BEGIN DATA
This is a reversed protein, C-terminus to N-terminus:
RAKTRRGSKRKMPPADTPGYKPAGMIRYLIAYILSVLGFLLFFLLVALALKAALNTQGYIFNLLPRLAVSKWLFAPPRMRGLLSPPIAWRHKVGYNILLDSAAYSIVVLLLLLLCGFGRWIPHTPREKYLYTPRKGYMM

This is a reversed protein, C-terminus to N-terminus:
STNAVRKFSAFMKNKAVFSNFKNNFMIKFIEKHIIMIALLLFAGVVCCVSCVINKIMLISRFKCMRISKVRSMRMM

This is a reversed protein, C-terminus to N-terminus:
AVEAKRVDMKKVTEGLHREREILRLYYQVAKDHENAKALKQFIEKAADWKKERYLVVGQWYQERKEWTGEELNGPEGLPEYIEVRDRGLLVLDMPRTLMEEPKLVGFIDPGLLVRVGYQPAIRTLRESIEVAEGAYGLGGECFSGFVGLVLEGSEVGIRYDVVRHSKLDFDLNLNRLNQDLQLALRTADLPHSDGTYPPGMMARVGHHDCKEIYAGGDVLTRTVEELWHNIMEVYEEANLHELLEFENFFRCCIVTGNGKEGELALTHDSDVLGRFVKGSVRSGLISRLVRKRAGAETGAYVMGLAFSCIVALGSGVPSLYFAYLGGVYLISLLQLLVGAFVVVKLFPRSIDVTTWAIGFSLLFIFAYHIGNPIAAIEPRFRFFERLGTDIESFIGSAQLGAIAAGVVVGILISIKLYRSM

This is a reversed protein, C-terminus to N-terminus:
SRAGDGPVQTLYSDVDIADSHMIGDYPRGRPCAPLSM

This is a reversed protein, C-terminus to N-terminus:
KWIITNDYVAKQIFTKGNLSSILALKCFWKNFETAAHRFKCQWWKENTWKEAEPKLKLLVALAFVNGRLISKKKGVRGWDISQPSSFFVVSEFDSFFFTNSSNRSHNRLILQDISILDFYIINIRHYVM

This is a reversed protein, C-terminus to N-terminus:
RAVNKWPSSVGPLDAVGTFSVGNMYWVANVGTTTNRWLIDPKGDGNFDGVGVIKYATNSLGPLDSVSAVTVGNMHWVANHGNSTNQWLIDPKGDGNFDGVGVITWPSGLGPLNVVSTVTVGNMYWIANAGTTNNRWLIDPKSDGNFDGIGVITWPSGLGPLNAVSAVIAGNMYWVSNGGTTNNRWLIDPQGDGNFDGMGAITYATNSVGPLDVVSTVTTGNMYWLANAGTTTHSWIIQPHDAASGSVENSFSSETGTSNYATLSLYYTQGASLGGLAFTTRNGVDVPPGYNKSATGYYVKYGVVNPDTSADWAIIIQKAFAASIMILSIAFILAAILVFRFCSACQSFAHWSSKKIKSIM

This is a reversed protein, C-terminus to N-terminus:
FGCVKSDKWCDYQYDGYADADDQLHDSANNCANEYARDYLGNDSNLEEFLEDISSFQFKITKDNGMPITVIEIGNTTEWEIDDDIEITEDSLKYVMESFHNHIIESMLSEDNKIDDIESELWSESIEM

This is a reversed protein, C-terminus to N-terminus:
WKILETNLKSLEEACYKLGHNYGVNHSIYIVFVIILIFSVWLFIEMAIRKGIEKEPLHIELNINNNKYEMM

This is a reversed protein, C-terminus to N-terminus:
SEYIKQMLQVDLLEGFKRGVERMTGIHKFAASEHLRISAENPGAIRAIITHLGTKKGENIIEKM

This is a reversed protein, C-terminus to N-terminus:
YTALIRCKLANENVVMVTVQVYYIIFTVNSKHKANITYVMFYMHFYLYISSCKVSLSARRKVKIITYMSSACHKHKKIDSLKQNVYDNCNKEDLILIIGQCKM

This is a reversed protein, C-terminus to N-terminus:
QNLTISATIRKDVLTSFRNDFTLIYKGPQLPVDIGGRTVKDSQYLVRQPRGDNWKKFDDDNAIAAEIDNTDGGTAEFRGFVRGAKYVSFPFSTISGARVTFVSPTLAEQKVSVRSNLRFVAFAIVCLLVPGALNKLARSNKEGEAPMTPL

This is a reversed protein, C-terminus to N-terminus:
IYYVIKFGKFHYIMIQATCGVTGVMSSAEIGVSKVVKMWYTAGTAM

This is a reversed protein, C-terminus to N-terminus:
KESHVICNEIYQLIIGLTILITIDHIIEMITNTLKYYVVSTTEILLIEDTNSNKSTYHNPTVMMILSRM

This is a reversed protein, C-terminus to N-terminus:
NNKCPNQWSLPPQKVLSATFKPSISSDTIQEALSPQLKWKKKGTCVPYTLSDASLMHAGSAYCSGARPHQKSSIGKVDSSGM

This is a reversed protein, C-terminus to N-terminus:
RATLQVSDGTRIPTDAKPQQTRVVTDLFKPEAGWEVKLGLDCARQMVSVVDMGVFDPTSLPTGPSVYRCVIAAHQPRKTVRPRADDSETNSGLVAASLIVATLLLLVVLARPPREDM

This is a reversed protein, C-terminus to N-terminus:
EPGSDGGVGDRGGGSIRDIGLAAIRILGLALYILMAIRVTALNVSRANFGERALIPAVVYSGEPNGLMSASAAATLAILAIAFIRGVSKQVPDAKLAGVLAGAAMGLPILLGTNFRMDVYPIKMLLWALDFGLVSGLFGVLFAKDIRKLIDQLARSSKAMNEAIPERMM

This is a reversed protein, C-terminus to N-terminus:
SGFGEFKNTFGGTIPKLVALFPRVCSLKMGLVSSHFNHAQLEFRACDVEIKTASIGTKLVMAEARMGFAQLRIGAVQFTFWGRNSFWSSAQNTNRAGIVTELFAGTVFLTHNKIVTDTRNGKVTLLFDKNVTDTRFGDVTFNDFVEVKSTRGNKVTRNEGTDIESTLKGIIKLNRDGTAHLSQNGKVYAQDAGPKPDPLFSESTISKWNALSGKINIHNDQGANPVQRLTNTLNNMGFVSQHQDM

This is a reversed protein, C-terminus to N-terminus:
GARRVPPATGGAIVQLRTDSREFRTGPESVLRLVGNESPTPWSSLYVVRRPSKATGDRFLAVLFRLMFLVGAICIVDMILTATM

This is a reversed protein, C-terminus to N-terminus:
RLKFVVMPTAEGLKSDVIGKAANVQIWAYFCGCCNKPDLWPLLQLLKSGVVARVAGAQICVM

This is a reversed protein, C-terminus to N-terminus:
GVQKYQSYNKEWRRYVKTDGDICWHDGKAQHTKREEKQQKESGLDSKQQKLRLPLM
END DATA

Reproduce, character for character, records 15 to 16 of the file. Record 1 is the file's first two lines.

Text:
This is a reversed protein, C-terminus to N-terminus:
RATLQVSDGTRIPTDAKPQQTRVVTDLFKPEAGWEVKLGLDCARQMVSVVDMGVFDPTSLPTGPSVYRCVIAAHQPRKTVRPRADDSETNSGLVAASLIVATLLLLVVLARPPREDM

This is a reversed protein, C-terminus to N-terminus:
EPGSDGGVGDRGGGSIRDIGLAAIRILGLALYILMAIRVTALNVSRANFGERALIPAVVYSGEPNGLMSASAAATLAILAIAFIRGVSKQVPDAKLAGVLAGAAMGLPILLGTNFRMDVYPIKMLLWALDFGLVSGLFGVLFAKDIRKLIDQLARSSKAMNEAIPERMM